[From February Issue 2011]
In the windows and display cases of Japan’s restaurants and other eating establishments, delicious-looking ramen, soba, hamburger steaks, and more can be seen. These are real-looking, life-size samples of restaurant menu items. Now, similar food samples are made into small, popular, souvenir items such as key rings and fridge magnets.
The technique of making realistic food samples was developed in Japan around 1920. Hachiman-cho, Gujo City, Gifu Prefecture dominates Japan’s fake-food market, and has recently drawn attention as the product’s place of origin. There is even a studio where visitors can try their hand at making food samples. Those interested often come from far away on organized tours.
Located in Tokyo’s Toshima Ward, Yamato Sample was founded in 1952, and also manufactures fake-food samples. However, not only do they make and sell fake-food samples, but they also actively organize hands-on workshops in and around the Tokyo metropolitan area. At one event held at Sunshine City Ikebukuro, Tokyo, they had 150 people attend their two-day workshop.
When making a mini-parfait, silicon is used for the cream. By making a similar soft ice cream shape, then adding the pre-made fruits and other garnishes, the parfait is completed. The fake fruits are all handmade and with very realistic color and texture, making it difficult to distinguish them from actual fruits.
After putting a few drops of melted wax into a bucket of lukewarm water, wrap it around a prawn-shaped mold before removing it, which completes, in a blink, your fake, prawn tempura. The wax’s outer coating is then exposed to air and solidifies, giving it a crispy looking texture, just like real, fried batter. To make a lettuce leaf, which will resemble the relish, drop some white wax (the inside of the leaf) and green wax (the outside of the leaf) into the lukewarm water. Pinching the corners while keeping the wax submerged for a second let’s you quickly and easily create a piece of fake lettuce.
ITO Yuichi, a Yamato Sample representative, visits each workshop participant one by one, to give detailed instruction. “At our hands-on workshops, children from two-years-old to senior citizens come to try and make food samples. Each participant is entrusted different fruit molds, so no two finished pieces look the same,” he says, adding that he started the workshops after receiving requests from customers who wanted to try making food sample for themselves.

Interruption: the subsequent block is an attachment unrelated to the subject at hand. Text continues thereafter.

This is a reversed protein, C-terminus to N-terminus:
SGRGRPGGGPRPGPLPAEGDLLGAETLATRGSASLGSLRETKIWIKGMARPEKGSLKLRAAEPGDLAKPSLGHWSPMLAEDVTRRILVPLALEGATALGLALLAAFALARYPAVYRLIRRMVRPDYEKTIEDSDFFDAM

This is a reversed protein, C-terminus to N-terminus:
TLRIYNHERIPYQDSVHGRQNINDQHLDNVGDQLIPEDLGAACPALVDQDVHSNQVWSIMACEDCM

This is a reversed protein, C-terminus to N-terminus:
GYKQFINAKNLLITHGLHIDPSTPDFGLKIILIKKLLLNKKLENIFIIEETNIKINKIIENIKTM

One participant, NAGANO Fumiko, expressed her pleasure by saying, “I was surprised that I could do it so easily. I feel attached to it since I made it myself. It’s now my treasure.” The participation fee to try and make a mini-parfait, a tart or a cup cake, is 1,575 yen. This includes the instruction and the cost of the materials. However, since melted wax could splash onto people and cause burns when making fake tempura, this type of workshop is presently not being offered. But they are planning to include it at their new studio, scheduled to open this spring, after they have devised a safer way to do it.
Thanks to food samples on display at the entrances of many eating establishments, customers know what they can have there. “Displaying food samples was born out of the kindness of Japanese people who wanted to let their potential customers more easily understand what they offered. By having more people try to make their own food samples, we want them to more deeply understand this particular aspect of Japanese culture,” says Ito.
Text: MUKAI Natsuko